The technology enhancements will further strengthen BLS’s e-reader program.
* MOUSE empowers underserved youth to learn, lead, and create with technology, preparing students with essential skills for academic and career success. The MOUSE Squad program trains students to become digital media and technology experts, improving the use of technology to enhance learning, while also building confidence and developing skills for 21st-century innovation. MOUSE connects students around shared interests as a national network of youth technology leaders. MOUSE provides a unique opportunity to empower youth with essential skills, prepare them for college and career, and inspire the next generation of leaders in technology and innovation.
Stax Inc. is a global strategy consultancy serving private equity firms and corporations across a broad range of industries. The firm partners with clients to provide data-driven, actionable insights designed to help management grow organically, enhance profits, increase value, and make better M&A decisions. Founded in 1994, Stax has offices in Boston, Chicago, New York, Singapore, and Colombo, Sri Lanka. For more information, please visit www.stax.com.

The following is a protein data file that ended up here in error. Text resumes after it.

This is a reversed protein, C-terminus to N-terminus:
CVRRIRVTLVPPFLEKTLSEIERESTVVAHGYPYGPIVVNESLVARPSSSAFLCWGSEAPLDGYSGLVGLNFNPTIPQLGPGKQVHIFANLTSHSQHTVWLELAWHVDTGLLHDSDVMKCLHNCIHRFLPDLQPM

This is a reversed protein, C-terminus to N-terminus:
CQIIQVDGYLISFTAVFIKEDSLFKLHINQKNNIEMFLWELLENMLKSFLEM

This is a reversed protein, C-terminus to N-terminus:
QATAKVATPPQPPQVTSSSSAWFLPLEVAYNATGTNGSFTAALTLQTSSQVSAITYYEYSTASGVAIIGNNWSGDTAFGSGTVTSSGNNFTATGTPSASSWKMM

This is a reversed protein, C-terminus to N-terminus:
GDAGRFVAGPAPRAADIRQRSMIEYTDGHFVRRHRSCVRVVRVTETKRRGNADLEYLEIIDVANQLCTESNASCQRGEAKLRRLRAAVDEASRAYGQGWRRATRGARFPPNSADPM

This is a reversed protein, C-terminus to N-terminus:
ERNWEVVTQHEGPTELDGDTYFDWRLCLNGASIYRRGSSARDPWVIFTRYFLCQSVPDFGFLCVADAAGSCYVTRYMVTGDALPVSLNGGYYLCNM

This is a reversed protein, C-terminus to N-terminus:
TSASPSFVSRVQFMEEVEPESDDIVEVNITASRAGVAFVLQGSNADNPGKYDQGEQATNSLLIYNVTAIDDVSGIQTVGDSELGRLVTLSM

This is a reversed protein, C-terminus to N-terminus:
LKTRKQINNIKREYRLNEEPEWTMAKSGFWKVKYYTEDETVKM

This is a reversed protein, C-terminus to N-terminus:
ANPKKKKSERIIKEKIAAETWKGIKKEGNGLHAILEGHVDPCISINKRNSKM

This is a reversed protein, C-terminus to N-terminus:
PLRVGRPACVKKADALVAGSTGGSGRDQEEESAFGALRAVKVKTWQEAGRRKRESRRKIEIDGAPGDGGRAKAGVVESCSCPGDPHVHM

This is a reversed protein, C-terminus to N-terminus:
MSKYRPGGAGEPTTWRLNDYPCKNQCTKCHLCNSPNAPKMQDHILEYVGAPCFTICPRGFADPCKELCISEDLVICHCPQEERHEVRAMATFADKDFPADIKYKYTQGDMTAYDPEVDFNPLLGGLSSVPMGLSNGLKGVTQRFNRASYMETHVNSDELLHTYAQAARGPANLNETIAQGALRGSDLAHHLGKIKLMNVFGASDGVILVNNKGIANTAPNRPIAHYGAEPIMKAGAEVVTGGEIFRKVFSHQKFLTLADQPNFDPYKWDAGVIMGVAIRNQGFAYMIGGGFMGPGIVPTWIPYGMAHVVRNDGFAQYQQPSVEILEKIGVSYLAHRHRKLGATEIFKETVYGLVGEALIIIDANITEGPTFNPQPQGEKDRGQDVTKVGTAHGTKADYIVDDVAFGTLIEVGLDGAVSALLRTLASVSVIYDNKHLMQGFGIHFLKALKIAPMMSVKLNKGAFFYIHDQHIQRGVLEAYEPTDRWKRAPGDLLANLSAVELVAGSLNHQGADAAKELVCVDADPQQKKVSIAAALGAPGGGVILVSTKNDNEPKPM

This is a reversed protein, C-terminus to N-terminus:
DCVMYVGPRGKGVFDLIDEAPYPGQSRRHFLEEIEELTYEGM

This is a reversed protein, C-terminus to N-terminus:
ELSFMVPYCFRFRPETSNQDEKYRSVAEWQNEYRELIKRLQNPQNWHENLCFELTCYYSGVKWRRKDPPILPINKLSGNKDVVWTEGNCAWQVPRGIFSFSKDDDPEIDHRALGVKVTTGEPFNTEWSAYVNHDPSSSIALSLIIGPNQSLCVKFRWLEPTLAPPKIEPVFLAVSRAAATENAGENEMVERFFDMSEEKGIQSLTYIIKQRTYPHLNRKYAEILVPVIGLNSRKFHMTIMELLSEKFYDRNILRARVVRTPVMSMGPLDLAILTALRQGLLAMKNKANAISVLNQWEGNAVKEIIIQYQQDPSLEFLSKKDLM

Stax Development Corporation (DevCorp) creates entirely new startup companies and forms joint ventures to address critical market needs identified by Stax’s strategic consulting practice. These deals typically have a connection to innovative solutions that meet the interests of our corporate or investor clients in unique ways. For more information, please visit http://www.stax.com/devcorp/.
Edco is a fundraising software solution that empowers K-12 schools to raise money and access resources to enrich the educational experience for all students. Edco streamlines the “art of the ask” to bring fundraising expertise to schools, parents and student groups, enabling them to raise up to 80% more funds compared to traditional efforts and access new funding sources. By aggregating school needs and attracting private funds, Edco offers a channel into schools for education merchants to deliver new innovations and share best practices to drive systemic change in K-12 education. For more information, visit https://weare.ed.co/.